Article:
Lithium-ion (Li-ion) batteries are very stable and reliable sources of power for two-way radios, laptops and many other devices. Lithium-ion batteries are widely used because they have a high energy density, resulting in a much lighter weight than other rechargeable batteries. Li-ion have other advantages too. They hold their charge well, losing about 5% of their charge per month as compared to ~20% for nickel-metal hydride (NiMH) batteries. Li-ion batteries have no “memory effect,” which means recharging them before they are completely discharged is not an issue. Li-ion batteries can handle many recharges before the end of their useful life.
However, Li-ion batteries have some disadvantages too. They begin to degrade as soon as they are produced, resulting in a 2-3 year life span. Additionally, Li-ion batteries don’t like high temperature. If a Li-ion battery fails, it may rapidly burst into flames. There have been occasional reports of these batteries exploding.
Because every battery depends on a chemical reaction to provide power, it is important to monitor the number of cycle charges and the age of the battery. These factors determine the proper time to replace and recycle units. Old batteries and/or batteries that exceed the number of charging cycles may cause increased internal resistance. These cases of chemical instability often result in excessive – and sometimes unsafe – heat generation.
It is recommended that batteries be tested for safety and capacity regularly on a battery analyzer designed for lithium-ion batteries. If your Li-ion battery has 1000 cycle charges or 5 years after date of purchase, it is well past the time to replace and recycle it. In fact, it would be wise to replace your Li-ion battery every 2-3 years.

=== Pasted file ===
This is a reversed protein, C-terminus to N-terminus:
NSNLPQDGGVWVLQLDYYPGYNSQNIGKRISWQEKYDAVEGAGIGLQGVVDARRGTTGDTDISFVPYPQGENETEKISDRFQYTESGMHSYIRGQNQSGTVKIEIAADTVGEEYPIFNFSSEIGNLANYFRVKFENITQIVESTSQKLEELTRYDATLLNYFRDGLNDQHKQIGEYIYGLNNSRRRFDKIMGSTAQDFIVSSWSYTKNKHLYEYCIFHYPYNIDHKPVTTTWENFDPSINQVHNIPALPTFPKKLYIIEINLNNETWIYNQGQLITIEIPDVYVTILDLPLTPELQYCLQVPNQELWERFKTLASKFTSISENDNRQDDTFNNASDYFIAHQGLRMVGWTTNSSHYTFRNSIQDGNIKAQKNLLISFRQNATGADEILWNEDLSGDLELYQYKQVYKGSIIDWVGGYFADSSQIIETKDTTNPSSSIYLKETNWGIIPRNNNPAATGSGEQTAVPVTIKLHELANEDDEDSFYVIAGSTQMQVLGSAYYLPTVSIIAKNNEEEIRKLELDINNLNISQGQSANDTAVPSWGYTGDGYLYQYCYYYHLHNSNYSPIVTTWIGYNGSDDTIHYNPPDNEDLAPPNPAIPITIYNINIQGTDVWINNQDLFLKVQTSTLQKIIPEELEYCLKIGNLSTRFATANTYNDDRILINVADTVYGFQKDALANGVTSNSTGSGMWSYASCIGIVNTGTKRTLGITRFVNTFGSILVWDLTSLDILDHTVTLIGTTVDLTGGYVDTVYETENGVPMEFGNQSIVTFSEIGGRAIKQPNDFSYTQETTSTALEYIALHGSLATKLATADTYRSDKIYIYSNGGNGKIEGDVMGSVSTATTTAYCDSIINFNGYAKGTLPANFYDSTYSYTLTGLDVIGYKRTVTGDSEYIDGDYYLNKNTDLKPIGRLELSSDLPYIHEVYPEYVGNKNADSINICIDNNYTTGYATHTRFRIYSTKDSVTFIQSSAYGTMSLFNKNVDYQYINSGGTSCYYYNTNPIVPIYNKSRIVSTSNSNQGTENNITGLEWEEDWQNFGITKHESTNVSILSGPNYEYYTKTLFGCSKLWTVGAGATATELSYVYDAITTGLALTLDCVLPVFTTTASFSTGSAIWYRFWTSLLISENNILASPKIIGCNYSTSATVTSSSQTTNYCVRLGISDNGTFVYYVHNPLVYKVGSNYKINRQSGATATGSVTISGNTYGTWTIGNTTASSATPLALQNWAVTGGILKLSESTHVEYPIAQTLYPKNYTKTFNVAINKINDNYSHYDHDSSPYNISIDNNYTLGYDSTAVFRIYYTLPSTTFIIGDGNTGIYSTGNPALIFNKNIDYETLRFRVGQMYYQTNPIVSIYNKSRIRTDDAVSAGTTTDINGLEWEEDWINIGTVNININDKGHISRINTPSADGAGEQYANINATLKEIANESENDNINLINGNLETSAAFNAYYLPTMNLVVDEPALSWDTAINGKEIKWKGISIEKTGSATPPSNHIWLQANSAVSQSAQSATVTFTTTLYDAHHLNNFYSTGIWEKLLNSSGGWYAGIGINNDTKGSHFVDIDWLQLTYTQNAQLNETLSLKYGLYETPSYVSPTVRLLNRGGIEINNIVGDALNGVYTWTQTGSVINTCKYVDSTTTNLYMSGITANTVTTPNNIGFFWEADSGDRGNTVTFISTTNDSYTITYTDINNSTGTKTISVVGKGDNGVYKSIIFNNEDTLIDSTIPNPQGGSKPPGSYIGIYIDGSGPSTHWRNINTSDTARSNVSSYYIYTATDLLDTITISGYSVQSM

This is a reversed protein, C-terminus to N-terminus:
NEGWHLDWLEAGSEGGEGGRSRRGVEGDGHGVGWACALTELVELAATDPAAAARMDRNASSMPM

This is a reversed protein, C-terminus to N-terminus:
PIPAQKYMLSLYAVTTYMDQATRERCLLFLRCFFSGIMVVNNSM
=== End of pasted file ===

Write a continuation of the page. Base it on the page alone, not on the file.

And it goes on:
Batteries should always be charged and stored in a dry, cool and well-ventilated location. Icom also recommends the following:
- New batteries do not have a full charge when you purchase them. They must be fully charged before use.
- Unless otherwise noted in the charger instructions, do not charge batteries with the radio power on.
- Charge your Icom radio batteries in Icom chargers only.
Battery Storage and Life Cycle
- Batteries in storage for extended periods lose their charge and should be fully recharged before use.
- Remove batteries from chargers when the charge cycle is complete. Continuous charging will shorten battery life.
- Batteries should not be left in chargers in an unmonitored location.
- Batteries lose capacity over time, regardless of whether they are used or in storage. After five years, the battery chemistry can become unstable. Use beyond this range is not recommended.
- Regular testing of batteries with a specified battery analyzer is recommended.
- Properly dispose/recycle batteries after their useful life.
- Using a battery past its useful life increases the possibility of battery failure (e.g. generating excessive heat; causing smoke or flame). Any battery exhibiting these conditions should be removed from the radio and disposed of properly.
- Never use a battery that has been physically damaged or is generating excessive heat.
- Never charge or use batteries above or below operating temperatures of the radio.
- Water or any other conductor across the contacts can short circuit the battery, resulting in smoke or flame.
A lithium-ion battery is a superior rechargeable battery for two-way radio applications. With basic attention to their use and life, these batteries will perform well with Icom radios.
Further reading: Safety Issues for Lithium-ion Batteries (source: Underwriters Laboratories).